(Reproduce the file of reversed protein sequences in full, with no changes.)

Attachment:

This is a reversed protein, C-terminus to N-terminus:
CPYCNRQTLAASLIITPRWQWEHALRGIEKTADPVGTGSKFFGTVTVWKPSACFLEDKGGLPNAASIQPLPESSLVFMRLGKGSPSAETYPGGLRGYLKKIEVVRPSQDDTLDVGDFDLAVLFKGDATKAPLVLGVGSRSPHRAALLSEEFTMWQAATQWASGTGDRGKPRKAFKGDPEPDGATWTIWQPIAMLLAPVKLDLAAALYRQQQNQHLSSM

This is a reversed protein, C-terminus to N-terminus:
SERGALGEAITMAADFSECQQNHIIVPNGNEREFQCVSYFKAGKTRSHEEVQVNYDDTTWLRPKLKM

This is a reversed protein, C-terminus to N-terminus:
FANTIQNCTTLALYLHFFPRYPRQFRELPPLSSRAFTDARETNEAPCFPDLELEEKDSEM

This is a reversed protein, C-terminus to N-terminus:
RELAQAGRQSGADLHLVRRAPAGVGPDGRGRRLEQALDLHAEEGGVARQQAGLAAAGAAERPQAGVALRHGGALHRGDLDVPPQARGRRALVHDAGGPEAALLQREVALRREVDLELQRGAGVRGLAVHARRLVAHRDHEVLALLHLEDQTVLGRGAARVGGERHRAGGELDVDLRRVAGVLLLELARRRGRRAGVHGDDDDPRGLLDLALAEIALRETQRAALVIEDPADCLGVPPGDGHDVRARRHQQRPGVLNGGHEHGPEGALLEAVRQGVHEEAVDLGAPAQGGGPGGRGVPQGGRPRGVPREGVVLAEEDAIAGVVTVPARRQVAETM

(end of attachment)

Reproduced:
This is a reversed protein, C-terminus to N-terminus:
CPYCNRQTLAASLIITPRWQWEHALRGIEKTADPVGTGSKFFGTVTVWKPSACFLEDKGGLPNAASIQPLPESSLVFMRLGKGSPSAETYPGGLRGYLKKIEVVRPSQDDTLDVGDFDLAVLFKGDATKAPLVLGVGSRSPHRAALLSEEFTMWQAATQWASGTGDRGKPRKAFKGDPEPDGATWTIWQPIAMLLAPVKLDLAAALYRQQQNQHLSSM

This is a reversed protein, C-terminus to N-terminus:
SERGALGEAITMAADFSECQQNHIIVPNGNEREFQCVSYFKAGKTRSHEEVQVNYDDTTWLRPKLKM

This is a reversed protein, C-terminus to N-terminus:
FANTIQNCTTLALYLHFFPRYPRQFRELPPLSSRAFTDARETNEAPCFPDLELEEKDSEM

This is a reversed protein, C-terminus to N-terminus:
RELAQAGRQSGADLHLVRRAPAGVGPDGRGRRLEQALDLHAEEGGVARQQAGLAAAGAAERPQAGVALRHGGALHRGDLDVPPQARGRRALVHDAGGPEAALLQREVALRREVDLELQRGAGVRGLAVHARRLVAHRDHEVLALLHLEDQTVLGRGAARVGGERHRAGGELDVDLRRVAGVLLLELARRRGRRAGVHGDDDDPRGLLDLALAEIALRETQRAALVIEDPADCLGVPPGDGHDVRARRHQQRPGVLNGGHEHGPEGALLEAVRQGVHEEAVDLGAPAQGGGPGGRGVPQGGRPRGVPREGVVLAEEDAIAGVVTVPARRQVAETM